Tushar Abhichandani and Joel Pereira launch their first podcast, Uncle, Please Sit!
Both have a background in comedy and now both have turned podcasters. A few weeks ago Tushar Abhichandani and Joel Pereira launched their first podcast, Uncle, Please Sit!, with the help of IVM Podcasts (Indus Vox Media Podcasts). Their target? Take on — head-on — topics and myths that get forwarded by “uncles”, mainly through WhatsApp. You can check out the podcasts on IVM, iTunes, Spotify and Google Podcast. Meanwhile, here’s what the duo told The Telegraph.
When Uncle, Please Sit! launched in early March, how were guys feeling?
Tushar Abhichandani: We were very confused. Because it’s one of those things where you’ve done all the work and you’ve put something out. So far most of the reactions we’ve received have been positive.
How was this podcast conceived?
Tushar: Joel and I are friends and we have been so for the past decade or so. And we do this thing a lot… where all of us hang out and eventually, a few whiskys down, we have these long conversations about things and issues. Both of us are slightly nerdy I guess and we also have a background in journalism, so there are relevant issues… as well as current affairs. So for the longest time people were like: ‘Why don’t you guys put something out and express these opinions in public?’ We got the opportunity recently because IVM (Podcasts) helps out with a lot of stuff related to podcasts and recently we got to talk to Kavita Rajwade, who is the co-founder of IVM. We pulled out a bunch of ideas and this is what we wanted to do.
Why is it called Uncle, Please Sit!?
Joel Pereira: It’s a reference to the last episode of Game of Thrones. You have this council and questions are being discussed about the future and so on. One of the senior members gets up and says: “I think, as a person with age and experience, I should be the one deciding this thing”, whereas in the whole show it’s the young people who have done all the stuff. And one of the characters (Sansa Stark) looks at him piercingly and tells him: “Uncle, please sit”. It’s a popular Internet meme as well and considering our society, age and experience are considered to be benchmarks for truth telling or things that are factual when realistically it’s not, especially with the amount of misinformation that is going around.
Tushar: It’s also a sort of metaphor for all these drawing-room uncles. We’ve all been at house parties and family functions where you always have one old uncle who gives lectures about what’s wrong with the country, obviously a lot of it is based on fake information. Deep inside, the information is based on bias and prejudice.
Joel: ‘Uncle’ is also a metaphor for anyone who is not making the effort to verify what is being said.
What’s the objective of the podcast?
Tushar: I remember when the Internet became popular in India. I was in my late teens and there was so much optimism about it. And what we have today is so much nonsense out there. There has always been misinformation out there but the problem with it now is that it’s maligned, it’s intentional and we’re seeing the effect of it. People use it as a weapon. You have all these “whole truths” that everyone agrees on but no one knows if they’re even factual.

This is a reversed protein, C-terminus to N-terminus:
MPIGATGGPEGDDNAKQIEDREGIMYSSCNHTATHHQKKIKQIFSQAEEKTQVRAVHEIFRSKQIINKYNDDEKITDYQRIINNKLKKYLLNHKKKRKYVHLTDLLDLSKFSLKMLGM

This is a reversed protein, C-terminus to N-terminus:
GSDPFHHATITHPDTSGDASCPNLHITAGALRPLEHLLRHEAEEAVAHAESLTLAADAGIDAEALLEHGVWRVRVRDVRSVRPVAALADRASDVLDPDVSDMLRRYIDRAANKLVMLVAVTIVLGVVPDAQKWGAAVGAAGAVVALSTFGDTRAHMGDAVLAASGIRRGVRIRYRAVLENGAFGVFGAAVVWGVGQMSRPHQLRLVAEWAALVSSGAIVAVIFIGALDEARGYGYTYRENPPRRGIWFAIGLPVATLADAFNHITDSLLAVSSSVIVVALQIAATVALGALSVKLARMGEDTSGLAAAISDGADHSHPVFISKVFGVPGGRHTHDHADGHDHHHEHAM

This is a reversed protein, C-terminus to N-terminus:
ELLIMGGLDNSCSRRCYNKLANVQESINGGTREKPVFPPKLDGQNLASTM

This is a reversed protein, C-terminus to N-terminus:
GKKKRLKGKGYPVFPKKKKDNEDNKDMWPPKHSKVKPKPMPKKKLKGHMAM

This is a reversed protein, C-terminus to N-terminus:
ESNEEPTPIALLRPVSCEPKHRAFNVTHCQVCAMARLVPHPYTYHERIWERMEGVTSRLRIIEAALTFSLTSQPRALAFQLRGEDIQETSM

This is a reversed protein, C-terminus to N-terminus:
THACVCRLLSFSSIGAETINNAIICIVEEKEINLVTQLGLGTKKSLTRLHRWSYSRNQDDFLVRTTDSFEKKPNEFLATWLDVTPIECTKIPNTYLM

So it is like a fact-checking podcast?
Tushar: What we have are more like issues. We’re not going to fact-check if ‘this released this week’! It’s going to be more like… for example, in one of our episodes we look at myths around the middle class. We’ve taken an overall, semi-deep dive into issues. We look at a lot of things, especially misconceptions. And we have countered them with facts which are available in the public domain.
How does the podcast stand out?
Tushar: What we have tried is to not make it too heavy because there are a bunch of really good podcasts that are dealing with a lot of issues. Our goal is to make it a fun, conversational podcast. We both have a background in stand-up comedy; I am a stand-up comedian and Joel has produced On Air with AIB. So we’re trying to create a format where we’re putting out a lot of interesting information but we’re also not making it very serious and dry.
Joel: A lot of banter, a lot of fun… it’s basically that. These misinformed opinions are not communicated necessarily in academic forums (chuckles). They are mostly communicated at social gatherings or family WhatsApp groups where the atmosphere itself is informal. We wanted to kind of replicate that scenario with facts, information and opinions which are grounded in verified data.
How do you think uncles are responding to your podcast?
Joel: I shared the podcast on my family group and a lot of my uncles responded saying, “You should thank us for giving you all this information to share.”
Tushar: I’m pretty sure the name will be misinterpreted by a lot of people because they’re not aware of the meme and Game of Thrones. Hopefully, as time goes by, we will crack that audience as well.